Michael Moore's view on what happened to the United States after September 11; and how the Bush Administration allegedly used the tragic event to push forward its agenda for unjust wars in Afghanistan and Iraq.
Richard Dawkins' highly critical documentary attacks the pulsing heart of all mainstream religion- faith; with special focus on Islam, Judaism, and Christianity. Contains repeated ... See full summary »
Bill Maher interviews some of religion's oddest adherents. Muslims, Jews and Christians of many kinds pass before his jaundiced eye. Maher goes to a Creationist Museum in Kentucky, which shows that dinosaurs and people lived at the same time 5000 years ago. He talks to truckers at a Truckers' Chapel. (Sign outside: "Jesus love you.") He goes to a theme park called Holy Land in Florida. He speaks to a rabbi in league with Holocaust deniers. He talks to a Muslim musician who preaches hatred of Jews. Maher finds the unlikeliest of believers and, in a certain Vatican priest, he even finds an unlikely skeptic. Written by
The film used the fake working title "A Spiritual Journey" in order to obtain interviews with religious leaders. They did not know that Bill Maher was involved in the film until he arrived for the interviews. See more »
Bill's rant about Scientology's take on the Meaning of Life is improvised and a little inaccurate. 75 million years ago the Galactic Warlord Xenu, because of overpopulation, brought Aliens, not Humans, to Earth (aka "Teegeeack") having frozen them with glycol-alcohol, stacked them around a volcano and blew them up with Hydrogen Bombs. The souls or "Operating Thetans" of these Aliens attached to Primitive Man. This is the source of everyone's problems, which Scientology supposedly cures. See more »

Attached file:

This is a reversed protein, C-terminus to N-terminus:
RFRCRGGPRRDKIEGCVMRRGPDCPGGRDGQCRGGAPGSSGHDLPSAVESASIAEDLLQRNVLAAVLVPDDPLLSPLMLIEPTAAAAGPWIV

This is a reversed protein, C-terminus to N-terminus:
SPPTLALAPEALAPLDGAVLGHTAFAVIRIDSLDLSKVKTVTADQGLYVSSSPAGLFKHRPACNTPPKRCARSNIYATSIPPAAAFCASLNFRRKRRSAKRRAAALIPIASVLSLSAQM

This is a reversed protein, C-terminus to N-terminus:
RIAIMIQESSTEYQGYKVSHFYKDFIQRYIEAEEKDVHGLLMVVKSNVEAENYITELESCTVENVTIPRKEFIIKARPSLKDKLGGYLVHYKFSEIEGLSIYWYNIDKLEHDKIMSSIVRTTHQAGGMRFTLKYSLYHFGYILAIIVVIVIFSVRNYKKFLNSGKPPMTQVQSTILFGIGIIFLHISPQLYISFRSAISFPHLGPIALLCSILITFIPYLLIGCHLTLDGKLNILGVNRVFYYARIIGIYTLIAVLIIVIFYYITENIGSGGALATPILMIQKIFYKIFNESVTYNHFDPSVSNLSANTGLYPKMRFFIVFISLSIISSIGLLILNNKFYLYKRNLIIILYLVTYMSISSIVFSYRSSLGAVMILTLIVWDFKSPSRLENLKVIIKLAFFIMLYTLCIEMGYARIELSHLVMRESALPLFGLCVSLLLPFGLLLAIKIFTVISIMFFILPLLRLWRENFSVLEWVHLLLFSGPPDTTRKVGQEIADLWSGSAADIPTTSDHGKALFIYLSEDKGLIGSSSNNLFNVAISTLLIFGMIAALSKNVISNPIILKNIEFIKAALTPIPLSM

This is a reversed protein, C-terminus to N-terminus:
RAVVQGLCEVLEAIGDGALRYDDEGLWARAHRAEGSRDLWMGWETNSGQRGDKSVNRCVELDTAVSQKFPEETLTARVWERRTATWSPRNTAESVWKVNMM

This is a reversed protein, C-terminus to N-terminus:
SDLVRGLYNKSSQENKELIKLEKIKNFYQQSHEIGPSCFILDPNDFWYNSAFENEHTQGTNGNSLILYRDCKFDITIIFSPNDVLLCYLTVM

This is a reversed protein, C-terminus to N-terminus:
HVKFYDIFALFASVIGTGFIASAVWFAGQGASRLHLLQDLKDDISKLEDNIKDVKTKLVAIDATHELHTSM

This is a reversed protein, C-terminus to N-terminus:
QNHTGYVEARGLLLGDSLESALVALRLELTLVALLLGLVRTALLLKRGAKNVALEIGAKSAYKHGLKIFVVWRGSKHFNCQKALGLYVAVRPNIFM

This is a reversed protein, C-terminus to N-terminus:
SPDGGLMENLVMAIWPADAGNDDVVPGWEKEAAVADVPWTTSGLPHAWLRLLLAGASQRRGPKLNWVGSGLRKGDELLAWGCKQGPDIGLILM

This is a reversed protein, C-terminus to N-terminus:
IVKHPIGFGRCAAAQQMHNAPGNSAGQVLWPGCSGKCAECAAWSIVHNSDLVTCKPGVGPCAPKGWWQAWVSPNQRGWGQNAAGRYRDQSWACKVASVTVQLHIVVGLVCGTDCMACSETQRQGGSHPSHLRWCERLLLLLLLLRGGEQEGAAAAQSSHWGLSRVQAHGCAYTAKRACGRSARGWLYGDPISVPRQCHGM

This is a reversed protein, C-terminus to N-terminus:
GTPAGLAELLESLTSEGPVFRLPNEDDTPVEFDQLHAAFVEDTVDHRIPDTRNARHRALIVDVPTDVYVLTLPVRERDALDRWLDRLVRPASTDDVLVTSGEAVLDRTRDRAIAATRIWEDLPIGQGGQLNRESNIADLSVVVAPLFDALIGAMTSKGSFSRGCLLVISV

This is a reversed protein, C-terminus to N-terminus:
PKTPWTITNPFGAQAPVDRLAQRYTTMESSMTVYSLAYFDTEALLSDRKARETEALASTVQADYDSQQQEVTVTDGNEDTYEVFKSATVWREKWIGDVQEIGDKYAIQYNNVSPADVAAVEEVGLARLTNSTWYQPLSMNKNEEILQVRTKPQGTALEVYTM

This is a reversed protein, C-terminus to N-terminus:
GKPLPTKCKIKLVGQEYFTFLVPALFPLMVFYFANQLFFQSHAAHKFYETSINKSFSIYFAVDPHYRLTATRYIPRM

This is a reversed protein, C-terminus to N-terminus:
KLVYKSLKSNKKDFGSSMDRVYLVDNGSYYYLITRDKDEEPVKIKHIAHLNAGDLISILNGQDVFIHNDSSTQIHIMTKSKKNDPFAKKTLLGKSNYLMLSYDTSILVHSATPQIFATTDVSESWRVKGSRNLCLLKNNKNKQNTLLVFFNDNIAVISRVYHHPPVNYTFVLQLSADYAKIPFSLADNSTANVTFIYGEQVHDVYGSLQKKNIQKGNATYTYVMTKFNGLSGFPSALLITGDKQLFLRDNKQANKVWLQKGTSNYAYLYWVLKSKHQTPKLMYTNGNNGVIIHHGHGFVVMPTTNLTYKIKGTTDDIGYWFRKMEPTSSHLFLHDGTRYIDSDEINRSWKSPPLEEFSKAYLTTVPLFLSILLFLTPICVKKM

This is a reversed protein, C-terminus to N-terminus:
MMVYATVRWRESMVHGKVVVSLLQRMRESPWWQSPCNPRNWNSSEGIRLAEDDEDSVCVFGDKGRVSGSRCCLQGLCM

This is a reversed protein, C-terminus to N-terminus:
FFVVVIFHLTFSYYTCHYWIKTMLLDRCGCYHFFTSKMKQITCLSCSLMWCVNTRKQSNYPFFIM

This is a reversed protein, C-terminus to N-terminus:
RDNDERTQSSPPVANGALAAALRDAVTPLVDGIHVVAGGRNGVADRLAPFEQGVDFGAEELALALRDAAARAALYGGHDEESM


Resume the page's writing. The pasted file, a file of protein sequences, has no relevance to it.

I remember when, I remember when I lost my mind...
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After the credits, there is one last clip of Bill Maher with his mother and sister. He tells them "I'll see you in heaven", and they laugh. His mother says "who knows," and there is a title card "In loving memory of Julie Maher, 1919-2007". See more »
I just come back from watching religulous. I had a great time. Bill makes a lot of fun of all those silly things people actually believe. Obviously since I am an atheist I really enjoyed this movie, and I know that most believers will reject it altogether. But there is one thing that just occurred to me as I read through the comments here, it's the fact that, yes, people like me do not go around advertising their atheism. And I saw someone writing that this was why the religious people would always dominate. Well there you have it now though... Bill Maher's movie is definitely a non-believer statement, and a wonderful one at that. I am also painfully aware that it won't change anything in the sad state of affairs in the USA. But at least it's one solid step in the right direction. Now, why do I say "worrying" in the title of my review, well it's because I think that Bill's got it straight regarding the dangers of religion. How can you expect people to make rational decisions when they reject the teachings of the very same science that provides them day in and day out better lives?
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